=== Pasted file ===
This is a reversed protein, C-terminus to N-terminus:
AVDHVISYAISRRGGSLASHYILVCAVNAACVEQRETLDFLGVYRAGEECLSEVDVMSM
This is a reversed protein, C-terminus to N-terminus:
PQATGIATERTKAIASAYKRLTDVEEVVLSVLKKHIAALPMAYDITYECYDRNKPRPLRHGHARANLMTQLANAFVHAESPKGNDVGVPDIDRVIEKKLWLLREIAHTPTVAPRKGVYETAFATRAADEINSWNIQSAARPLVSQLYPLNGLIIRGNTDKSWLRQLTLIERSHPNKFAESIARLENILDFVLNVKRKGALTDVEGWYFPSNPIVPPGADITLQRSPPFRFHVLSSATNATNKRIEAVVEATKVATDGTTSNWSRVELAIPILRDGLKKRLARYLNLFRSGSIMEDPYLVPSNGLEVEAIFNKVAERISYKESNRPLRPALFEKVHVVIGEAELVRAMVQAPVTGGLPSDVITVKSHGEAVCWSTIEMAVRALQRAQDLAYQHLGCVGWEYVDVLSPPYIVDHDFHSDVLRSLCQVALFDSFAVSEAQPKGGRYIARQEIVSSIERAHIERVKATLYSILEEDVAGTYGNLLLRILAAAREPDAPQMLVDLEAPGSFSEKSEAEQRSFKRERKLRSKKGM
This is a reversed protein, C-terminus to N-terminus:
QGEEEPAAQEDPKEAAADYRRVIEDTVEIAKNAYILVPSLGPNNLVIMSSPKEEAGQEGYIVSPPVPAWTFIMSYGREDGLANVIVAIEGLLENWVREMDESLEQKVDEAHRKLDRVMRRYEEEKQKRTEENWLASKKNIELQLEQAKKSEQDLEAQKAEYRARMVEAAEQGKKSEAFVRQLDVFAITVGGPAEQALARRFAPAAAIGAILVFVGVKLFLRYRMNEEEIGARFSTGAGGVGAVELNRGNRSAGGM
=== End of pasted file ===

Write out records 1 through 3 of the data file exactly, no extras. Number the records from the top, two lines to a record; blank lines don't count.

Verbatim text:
This is a reversed protein, C-terminus to N-terminus:
AVDHVISYAISRRGGSLASHYILVCAVNAACVEQRETLDFLGVYRAGEECLSEVDVMSM
This is a reversed protein, C-terminus to N-terminus:
PQATGIATERTKAIASAYKRLTDVEEVVLSVLKKHIAALPMAYDITYECYDRNKPRPLRHGHARANLMTQLANAFVHAESPKGNDVGVPDIDRVIEKKLWLLREIAHTPTVAPRKGVYETAFATRAADEINSWNIQSAARPLVSQLYPLNGLIIRGNTDKSWLRQLTLIERSHPNKFAESIARLENILDFVLNVKRKGALTDVEGWYFPSNPIVPPGADITLQRSPPFRFHVLSSATNATNKRIEAVVEATKVATDGTTSNWSRVELAIPILRDGLKKRLARYLNLFRSGSIMEDPYLVPSNGLEVEAIFNKVAERISYKESNRPLRPALFEKVHVVIGEAELVRAMVQAPVTGGLPSDVITVKSHGEAVCWSTIEMAVRALQRAQDLAYQHLGCVGWEYVDVLSPPYIVDHDFHSDVLRSLCQVALFDSFAVSEAQPKGGRYIARQEIVSSIERAHIERVKATLYSILEEDVAGTYGNLLLRILAAAREPDAPQMLVDLEAPGSFSEKSEAEQRSFKRERKLRSKKGM
This is a reversed protein, C-terminus to N-terminus:
QGEEEPAAQEDPKEAAADYRRVIEDTVEIAKNAYILVPSLGPNNLVIMSSPKEEAGQEGYIVSPPVPAWTFIMSYGREDGLANVIVAIEGLLENWVREMDESLEQKVDEAHRKLDRVMRRYEEEKQKRTEENWLASKKNIELQLEQAKKSEQDLEAQKAEYRARMVEAAEQGKKSEAFVRQLDVFAITVGGPAEQALARRFAPAAAIGAILVFVGVKLFLRYRMNEEEIGARFSTGAGGVGAVELNRGNRSAGGM